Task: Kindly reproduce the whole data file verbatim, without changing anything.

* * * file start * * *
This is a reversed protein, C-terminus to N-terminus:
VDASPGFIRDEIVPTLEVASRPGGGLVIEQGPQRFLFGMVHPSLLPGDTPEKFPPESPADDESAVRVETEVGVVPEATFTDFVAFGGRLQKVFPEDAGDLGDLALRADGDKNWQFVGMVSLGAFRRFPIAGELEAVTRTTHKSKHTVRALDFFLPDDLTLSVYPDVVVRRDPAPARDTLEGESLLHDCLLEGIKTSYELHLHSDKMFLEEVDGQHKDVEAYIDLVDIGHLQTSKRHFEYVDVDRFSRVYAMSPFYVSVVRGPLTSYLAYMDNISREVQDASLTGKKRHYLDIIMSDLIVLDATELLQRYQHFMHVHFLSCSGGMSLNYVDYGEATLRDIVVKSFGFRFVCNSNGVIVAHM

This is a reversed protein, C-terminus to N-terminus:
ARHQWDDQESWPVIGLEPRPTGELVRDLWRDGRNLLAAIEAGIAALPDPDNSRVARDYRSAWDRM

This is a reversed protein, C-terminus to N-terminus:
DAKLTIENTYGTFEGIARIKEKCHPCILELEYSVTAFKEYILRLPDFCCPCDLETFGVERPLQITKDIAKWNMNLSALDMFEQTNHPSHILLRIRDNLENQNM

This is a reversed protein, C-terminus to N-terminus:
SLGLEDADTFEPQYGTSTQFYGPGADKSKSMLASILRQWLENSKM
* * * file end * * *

This is a reversed protein, C-terminus to N-terminus:
VDASPGFIRDEIVPTLEVASRPGGGLVIEQGPQRFLFGMVHPSLLPGDTPEKFPPESPADDESAVRVETEVGVVPEATFTDFVAFGGRLQKVFPEDAGDLGDLALRADGDKNWQFVGMVSLGAFRRFPIAGELEAVTRTTHKSKHTVRALDFFLPDDLTLSVYPDVVVRRDPAPARDTLEGESLLHDCLLEGIKTSYELHLHSDKMFLEEVDGQHKDVEAYIDLVDIGHLQTSKRHFEYVDVDRFSRVYAMSPFYVSVVRGPLTSYLAYMDNISREVQDASLTGKKRHYLDIIMSDLIVLDATELLQRYQHFMHVHFLSCSGGMSLNYVDYGEATLRDIVVKSFGFRFVCNSNGVIVAHM

This is a reversed protein, C-terminus to N-terminus:
ARHQWDDQESWPVIGLEPRPTGELVRDLWRDGRNLLAAIEAGIAALPDPDNSRVARDYRSAWDRM

This is a reversed protein, C-terminus to N-terminus:
DAKLTIENTYGTFEGIARIKEKCHPCILELEYSVTAFKEYILRLPDFCCPCDLETFGVERPLQITKDIAKWNMNLSALDMFEQTNHPSHILLRIRDNLENQNM

This is a reversed protein, C-terminus to N-terminus:
SLGLEDADTFEPQYGTSTQFYGPGADKSKSMLASILRQWLENSKM